The current issue of The Wilson Quarterly features an essay by Martin Walker, editor of United Press International, called “Europe’s Mosque Hysteria.” The basic message: “Don’t worry, be happy.” Sure, there are “significant numbers of potential terrorist cells” throughout Europe that reject such Western delicacies as democracy, a respect for individual liberty, the separation of church and state, freedom of religion, women’s rights, and so on (I expand a bit on the list that Mr. Walker supplies), but, hey, “there are other, more promising currents” of Islamic thought. “Muslims are being changed by Europe,” Mr. Walker assures us, “just as much as they are changing their adopted countries.”
Exhibit A in Mr. Walker’s new, improved Islam is Tariq Ramadan, the author of To Be a European Muslim (1999) (and also grandson of Hassan al Banna, founder of the Muslim Brotherhood in Egypt). Exhibit B in his list of reformers is . . . oops: there isn’t any Exhibit B. I wonder why? Maybe it is because the “current” of reformist Islam is only a trickle. Indeed, one wonders whether it is really even a trickle. Tariq Ramadan is dusted off and presented as the epitome of the new, secularized, accommodating Islam. Is he? According to the French writer Caroline Fourest, who has studied Ramadan’s speeches and writings, the more closely one looks, the less appealing is what one finds. “One here discovers Ramadan,” Ms.Fourest writes,
the warlord giving orders and spelling out his political objectives: to modify the secular state and help matters evolve toward ’more Islam’. Unfortunately, the Islam in question is not an enlightened and modern Islam, but a reactionary and fundamentalist one. . . . He weakens secular resistance to fundamentalism by forming alliances with secular anti-racist associations. He has accomplished a sort of tour de force: to make Islamism seductive in the eyes of certain militants of the anti-globalization Left. His tactic is simple: to send young partisans of his cause to register in anti-racist associations and left-wing parties.But let’s leave Tariq Ramadan to one side. Mr. Walker’s larger point is that “There is nothing ineluctable about any clash of civilizations between Islam and the West. Current demographic trends are not immutable.” Quite right. But that is hardly consoling. There are many degrees of probability short of ineluctability, and they encompass all, or almost all, of the vast unfolding panorama of history. In other words, pace Marx, Hegel, and possibly Mr. Walker, to say that something is not ineluctable is to say very little indeed. It is just a nice rhetorical curlicue, mollifying to the inattentive, perhaps. But since individual initiative and a thousand chance elements are ingredients in just about everything that actually happens in the world, the lack of the ineluctable is like subtracting zero from a sum of numbers. It doesn’t matter.
Of course, to say that the ineluctable has no place in history outside the pages of Teutonic metaphysics is not to deny that there are historical trends. But Mr. Walker wants it both ways: it is not “ineluctable” (i.e., absolutely necessary) that there will be a clash of civilizations (never mind that that clash is, as a matter of fact, happening all around us). At the same time, he downplays the alarming demographic trends in Europe with the anodyne observation that current trends are not “immutable.” Who said they were? What’s worrisome is the trend, not whether it is “immutable.” As Mark Steyn wrote in The New Criterion earlier this year,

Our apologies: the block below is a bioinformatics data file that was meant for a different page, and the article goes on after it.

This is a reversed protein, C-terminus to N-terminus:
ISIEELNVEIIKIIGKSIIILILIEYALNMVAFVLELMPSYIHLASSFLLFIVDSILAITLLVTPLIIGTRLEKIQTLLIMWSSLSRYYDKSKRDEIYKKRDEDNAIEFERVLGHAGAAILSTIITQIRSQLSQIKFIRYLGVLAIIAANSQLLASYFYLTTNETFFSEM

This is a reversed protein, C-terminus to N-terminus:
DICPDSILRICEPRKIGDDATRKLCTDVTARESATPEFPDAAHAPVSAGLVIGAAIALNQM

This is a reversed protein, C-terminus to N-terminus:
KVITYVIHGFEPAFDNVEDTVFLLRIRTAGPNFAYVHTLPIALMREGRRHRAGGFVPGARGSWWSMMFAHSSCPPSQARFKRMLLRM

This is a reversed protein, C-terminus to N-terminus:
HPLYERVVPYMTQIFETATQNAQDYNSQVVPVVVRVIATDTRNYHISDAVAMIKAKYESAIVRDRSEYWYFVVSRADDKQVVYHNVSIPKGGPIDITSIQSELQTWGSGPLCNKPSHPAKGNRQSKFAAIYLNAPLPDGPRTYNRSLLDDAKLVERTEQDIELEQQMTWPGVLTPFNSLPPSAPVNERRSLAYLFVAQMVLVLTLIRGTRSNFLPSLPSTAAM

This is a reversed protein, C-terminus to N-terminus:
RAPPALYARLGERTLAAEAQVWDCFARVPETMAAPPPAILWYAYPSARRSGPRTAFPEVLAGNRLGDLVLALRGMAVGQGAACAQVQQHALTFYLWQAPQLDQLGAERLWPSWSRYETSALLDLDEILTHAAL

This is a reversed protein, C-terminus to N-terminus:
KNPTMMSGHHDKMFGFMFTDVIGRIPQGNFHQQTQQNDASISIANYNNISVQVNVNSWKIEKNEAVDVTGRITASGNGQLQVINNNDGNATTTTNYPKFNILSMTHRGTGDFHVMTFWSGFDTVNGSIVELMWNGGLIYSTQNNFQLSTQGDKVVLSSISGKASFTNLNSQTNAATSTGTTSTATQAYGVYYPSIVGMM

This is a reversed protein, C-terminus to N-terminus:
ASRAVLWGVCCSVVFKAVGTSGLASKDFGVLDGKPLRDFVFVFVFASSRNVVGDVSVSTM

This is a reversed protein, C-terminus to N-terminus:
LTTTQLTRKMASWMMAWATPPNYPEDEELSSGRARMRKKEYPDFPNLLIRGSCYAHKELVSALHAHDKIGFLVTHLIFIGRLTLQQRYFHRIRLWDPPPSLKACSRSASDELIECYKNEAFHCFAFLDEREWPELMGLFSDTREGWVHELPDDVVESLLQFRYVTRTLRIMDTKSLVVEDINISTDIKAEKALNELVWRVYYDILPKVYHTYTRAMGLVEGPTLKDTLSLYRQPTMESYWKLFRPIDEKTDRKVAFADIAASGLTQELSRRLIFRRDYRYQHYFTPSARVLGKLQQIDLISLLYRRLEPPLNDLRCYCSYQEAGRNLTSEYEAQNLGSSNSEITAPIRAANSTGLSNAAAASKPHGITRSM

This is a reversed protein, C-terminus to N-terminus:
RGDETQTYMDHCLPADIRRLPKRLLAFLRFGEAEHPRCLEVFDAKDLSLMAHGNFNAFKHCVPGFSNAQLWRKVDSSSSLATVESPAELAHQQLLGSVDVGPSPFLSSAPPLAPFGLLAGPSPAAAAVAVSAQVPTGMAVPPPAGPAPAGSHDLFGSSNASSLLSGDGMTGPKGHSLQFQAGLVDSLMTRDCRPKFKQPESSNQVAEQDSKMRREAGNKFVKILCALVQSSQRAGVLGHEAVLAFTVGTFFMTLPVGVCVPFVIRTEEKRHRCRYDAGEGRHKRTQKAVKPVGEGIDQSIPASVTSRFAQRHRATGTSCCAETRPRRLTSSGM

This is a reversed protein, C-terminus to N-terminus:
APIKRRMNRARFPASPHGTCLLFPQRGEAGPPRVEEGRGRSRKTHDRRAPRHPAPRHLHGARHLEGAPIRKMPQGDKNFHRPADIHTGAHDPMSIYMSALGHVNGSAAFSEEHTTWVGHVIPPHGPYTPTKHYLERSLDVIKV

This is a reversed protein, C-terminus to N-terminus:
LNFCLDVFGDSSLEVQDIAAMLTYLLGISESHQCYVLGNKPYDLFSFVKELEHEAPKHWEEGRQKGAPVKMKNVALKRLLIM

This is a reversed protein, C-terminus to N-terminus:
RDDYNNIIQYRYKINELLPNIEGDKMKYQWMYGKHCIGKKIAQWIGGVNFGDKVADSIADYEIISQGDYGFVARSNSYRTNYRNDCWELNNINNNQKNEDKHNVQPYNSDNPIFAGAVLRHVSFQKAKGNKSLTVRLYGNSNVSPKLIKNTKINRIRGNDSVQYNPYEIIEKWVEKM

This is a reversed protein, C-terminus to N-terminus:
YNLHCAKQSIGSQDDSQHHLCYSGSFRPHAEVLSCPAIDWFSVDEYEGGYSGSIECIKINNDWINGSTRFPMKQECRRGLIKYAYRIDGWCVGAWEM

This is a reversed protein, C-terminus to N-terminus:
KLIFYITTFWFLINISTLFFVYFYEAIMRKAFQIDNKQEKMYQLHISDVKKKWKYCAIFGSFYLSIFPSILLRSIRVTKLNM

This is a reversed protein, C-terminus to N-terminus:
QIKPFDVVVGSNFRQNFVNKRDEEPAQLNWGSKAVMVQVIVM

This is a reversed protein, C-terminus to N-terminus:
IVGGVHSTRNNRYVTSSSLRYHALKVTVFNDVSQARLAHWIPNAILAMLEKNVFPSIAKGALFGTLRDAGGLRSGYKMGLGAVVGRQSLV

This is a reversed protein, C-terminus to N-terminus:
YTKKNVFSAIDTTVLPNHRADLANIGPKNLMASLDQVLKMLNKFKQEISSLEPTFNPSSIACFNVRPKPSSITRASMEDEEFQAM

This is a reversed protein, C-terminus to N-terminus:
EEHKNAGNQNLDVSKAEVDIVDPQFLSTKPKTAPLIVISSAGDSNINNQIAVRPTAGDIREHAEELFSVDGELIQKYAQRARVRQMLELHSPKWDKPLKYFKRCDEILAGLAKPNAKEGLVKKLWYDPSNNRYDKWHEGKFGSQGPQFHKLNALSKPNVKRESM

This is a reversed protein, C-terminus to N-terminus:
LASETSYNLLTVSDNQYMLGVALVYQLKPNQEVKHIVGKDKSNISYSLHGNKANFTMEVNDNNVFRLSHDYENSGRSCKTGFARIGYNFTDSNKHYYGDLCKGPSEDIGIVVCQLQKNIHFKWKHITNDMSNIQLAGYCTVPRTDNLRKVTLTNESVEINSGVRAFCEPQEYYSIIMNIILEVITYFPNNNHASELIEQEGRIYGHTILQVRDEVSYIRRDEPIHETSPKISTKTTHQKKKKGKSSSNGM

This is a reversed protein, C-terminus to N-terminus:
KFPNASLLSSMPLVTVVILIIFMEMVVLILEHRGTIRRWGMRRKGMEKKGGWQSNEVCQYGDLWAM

When it comes to forecasting the future, the birth rate is the nearest thing to hard numbers. If only a million babies are born in 2006, it’s hard to have two million adults enter the workforce in 2026 (or 2033, or 2037, or whenever they get around to finishing their Anger Management and Queer Studies degrees). And the hard data on babies around the western world is that they’re running out a lot faster than the oil is. Replacement fertility rate—i.e., the number you need for merely a stable population, not getting any bigger, not getting any smaller—is 2.1 babies per woman. Some countries are well above that: the global fertility leader, Somalia, is 6.91, Niger 6.83, Afghanistan 6.78, Yemen 6.75. Notice what those nations have in common?
Scroll way down to the bottom of the Hot One Hundred top breeders and you’ll eventually find the United States, hovering just at replacement rate with 2.07 births per woman. Ireland is 1.87, New Zealand 1.79, Australia 1.76. But Canada’s fertility rate is down to 1.5, well below replacement rate; Germany and Austria are at 1.3, the brink of the death spiral; Russia and Italy are at 1.2; Spain 1.1, about half replacement rate. That’s to say, Spain’s population is halving every generation. By 2050, Italy’s population will have fallen by 22 percent, Bulgaria’s by 36 percent, Estonia’s by 52 percent.
In 1970, the developed world had twice as big a share of the global population as the Muslim world: 30 percent to 15 percent. By 2000, they were the same: each had about 20 percent. . . .